• As used herein, the terms robots or robotic devices include, but are not limited to, ground-based mobile robots, including those with legs, wheels, tracks, etc. Such devices may also include actuators or other movable components (e.g., grippers, arms, and so forth) that are also programmable and movable to perform tasks. It should be understood that devices characterized as robots herein encompass any suitable autonomously moving devices that are capable of programmable movement with no or limited human oversight or of remote control by an automated system or controller. Such programmable movement, when employed, can be based on either locally generated path waypoints or guidance or path guidance and waypoints generated by a remote system (e.g., a server or controller) and communicated to the robot. Thus, as used herein, such devices move during an operational phase or period entirely or primarily without direct human intervention or control or with limited or partial human intervention or oversight. Though ground-based robots are primarily discussed herein, the present approaches may also be relevant to navigation and and/or task planning in the context of unmanned aerial vehicles (UAVs), including fixed wing and rotary wing vehicles as well as, unmanned submersible vehicles (USVs), which may swim or move along the floor of the body of liquid within the context of the teachings of the present discussion, such as in a monitored or closed environment shared with humans.
  • Further, to the extent the term “path” is used herein, it should be appreciated that this term encompasses one-dimensional (1D) (such as along a track), two-dimensional (2D) (such as along a defined or undefined planar route), three-dimensional (3D) (such as movement in the air or generally along a plane but incorporating vertical elements, including stairs, elevators, conduits, and so forth), or four-dimensional (4D) (such as where there are defined temporal aspects that may characterize a velocity, acceleration, or a time on station at a waypoint) aspects. Such as path, as used herein relates to a route or other movement plan along which a robot moves as part of performing one or more tasks as part of an automated or semi-automated process. Thus, a “path” as used herein may be characterized as any 1D, 2D, 3D, or 4D route or path along which a device such as a robot is moved to perform one or more assigned tasks. Such a path may be adaptive, such as dynamically adapting in response to sensor data acquired by the robot of the local environments in real- or near real-time, and may consist of one or more waypoints along which the robot proceeds in an ordered fashion, with the sequence and location of the waypoints defining the path or route. It should be appreciated that such a path may also incorporate not only temporal and/or spatial locations, but also action instructions to be taken at points and/or times defined on the path, such as pushing an elevator button, opening a door, and so forth.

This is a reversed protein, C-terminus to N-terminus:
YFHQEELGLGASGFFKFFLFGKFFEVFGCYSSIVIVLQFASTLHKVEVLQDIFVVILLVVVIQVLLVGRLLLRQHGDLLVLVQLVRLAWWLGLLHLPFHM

• To facilitate explanation and provide useful real-world context, various examples of indoor environments may be referenced herein, such as offices, schools, hospitals factories, and so forth. As may be appreciated however, the present approach may be broadly applicable to any closed and/or monitored space in which both humans and robots are present and in which sensors may be employed to monitor traffic and motion patterns over time. Thus, any examples described herein are provided merely to facilitate explanation, and the present approach is suitable for use in any indoor or similar environment as described herein. The present approach, therefore, is not intended to be limited to the context of the present examples.
  • With the preceding in mind, and turning to the figures, FIG. 1 depicts aspects of a robot navigation system 10 employing one or more robots 12 suitable for performing tasks in an indoor environment shared with humans. In the depicted example a remote server or servers accessible via a network interface (e.g., cloud server 16) are also depicted. Such network or cloud-based computing may be used for accessing one or more remote servers, virtual machines, etc. for storage, computing, or other functionality as described herein. Such servers 16 may communicate with the one or more robots 12 to coordinate operation of one or more robots 12, such as for navigating an environment shared with humans to perform one or more tasks.